This was actually the third (or fourth) time I made this pie and it always turns out well. I had a slight issue with it setting the last time but it wasn't that bad and it still tasted great. However if there is one thing I have learned, it's that lemon meringue pie, above all else, is about being prepared. It's about having your ingredients ready to go because once you start making that filling there is no stopping. It's simple, but quick. The other components are even easier, although the meringue (as always) can be a bit temperamental. Mine decided to fall a bit (or a lot) this time (not sure why) but still retained the flavour I wanted (and actually like). And just so you know, yes, I will even eat an uncooked meringue out of the bowl (and it was delicious :) ).

This really is the first lemon meringue pie I have ever liked, granted it might not be for you. Unlike most lemon meringue fillings, this one celebrates the lemon. It's tart like a lemon pie should be (in my opinion), not sweet. I would compare it to a good fresh lemonade. It's also thick and creamy and plays well with the light, creamy, and just slightly sugary sweet meringue. The crust is soft and buttery like a cookie, and has that wonderful honey sweetness. To put it all into perspective, the crust is actually the sweetest part of the pie, and it's just graham crackers and butter.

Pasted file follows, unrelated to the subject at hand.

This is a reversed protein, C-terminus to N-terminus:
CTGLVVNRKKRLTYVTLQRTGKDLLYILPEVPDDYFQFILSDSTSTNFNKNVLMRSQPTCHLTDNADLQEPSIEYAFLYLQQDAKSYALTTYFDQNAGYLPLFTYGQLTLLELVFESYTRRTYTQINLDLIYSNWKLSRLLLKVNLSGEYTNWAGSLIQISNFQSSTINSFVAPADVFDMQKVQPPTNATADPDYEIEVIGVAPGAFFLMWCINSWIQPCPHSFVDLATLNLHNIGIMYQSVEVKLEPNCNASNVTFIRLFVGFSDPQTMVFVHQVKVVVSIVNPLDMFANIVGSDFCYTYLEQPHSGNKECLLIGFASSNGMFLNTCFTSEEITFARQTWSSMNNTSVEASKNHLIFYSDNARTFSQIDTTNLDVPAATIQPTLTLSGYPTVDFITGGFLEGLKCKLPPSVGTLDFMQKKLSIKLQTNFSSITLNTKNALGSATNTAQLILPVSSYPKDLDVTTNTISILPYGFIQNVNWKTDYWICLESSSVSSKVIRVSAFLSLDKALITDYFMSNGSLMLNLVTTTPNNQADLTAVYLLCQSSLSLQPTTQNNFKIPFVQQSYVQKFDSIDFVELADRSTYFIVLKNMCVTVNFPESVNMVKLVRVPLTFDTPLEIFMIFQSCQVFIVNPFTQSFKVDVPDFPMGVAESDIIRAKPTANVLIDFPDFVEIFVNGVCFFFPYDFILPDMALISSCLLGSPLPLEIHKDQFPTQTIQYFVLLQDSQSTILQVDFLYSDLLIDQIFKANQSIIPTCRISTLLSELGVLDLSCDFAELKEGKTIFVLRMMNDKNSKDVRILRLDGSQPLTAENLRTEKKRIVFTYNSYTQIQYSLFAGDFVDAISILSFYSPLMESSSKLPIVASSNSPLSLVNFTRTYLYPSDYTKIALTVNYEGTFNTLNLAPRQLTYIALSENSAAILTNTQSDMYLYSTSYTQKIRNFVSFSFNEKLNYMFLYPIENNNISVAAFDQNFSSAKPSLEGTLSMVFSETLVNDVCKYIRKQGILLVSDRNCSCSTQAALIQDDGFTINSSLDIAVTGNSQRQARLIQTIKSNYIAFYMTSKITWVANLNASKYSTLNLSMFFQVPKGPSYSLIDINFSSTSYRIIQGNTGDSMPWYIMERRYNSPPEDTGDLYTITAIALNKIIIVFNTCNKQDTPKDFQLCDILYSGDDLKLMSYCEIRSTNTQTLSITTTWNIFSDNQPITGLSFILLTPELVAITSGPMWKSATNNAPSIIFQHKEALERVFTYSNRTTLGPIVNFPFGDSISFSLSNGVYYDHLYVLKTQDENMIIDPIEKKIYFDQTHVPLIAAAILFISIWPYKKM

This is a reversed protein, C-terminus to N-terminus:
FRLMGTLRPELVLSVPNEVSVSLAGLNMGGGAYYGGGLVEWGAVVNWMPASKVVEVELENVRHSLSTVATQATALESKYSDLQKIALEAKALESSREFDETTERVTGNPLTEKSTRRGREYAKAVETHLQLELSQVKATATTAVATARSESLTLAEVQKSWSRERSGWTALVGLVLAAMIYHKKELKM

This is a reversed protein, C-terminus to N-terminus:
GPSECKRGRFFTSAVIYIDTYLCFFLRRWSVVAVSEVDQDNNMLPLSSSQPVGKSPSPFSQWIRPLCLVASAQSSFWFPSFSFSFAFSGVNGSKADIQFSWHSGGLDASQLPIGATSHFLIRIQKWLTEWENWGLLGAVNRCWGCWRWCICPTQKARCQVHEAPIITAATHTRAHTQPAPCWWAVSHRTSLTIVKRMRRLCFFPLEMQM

With a pie that's made up of two types of sweet plus tartness; two types of creamy plus soft cookie, is there anything else you could want in a complete bite? I am perfectly willing to admit that you might not enjoy it as much as I do. However, if you despise the sickly sweet lemon meringues of yore, then this could be your pie too. And you know what? My Dad quite enjoys it as well. SHOCK! Now, if we could only agree that I'm always right, these situations could be avoided entirely :).


Tart Lemon Meringue Pie

Slightly adapted from Cookie Madness

9 5x2.5 inch Graham Crackers (135g)
1/4 cup unsalted butter, melted (57g)

3 large egg whites
6 tbsp sugar (75g)
1/2 tsp white vinegar or cream of tartar – I've always used vinegar for this recipe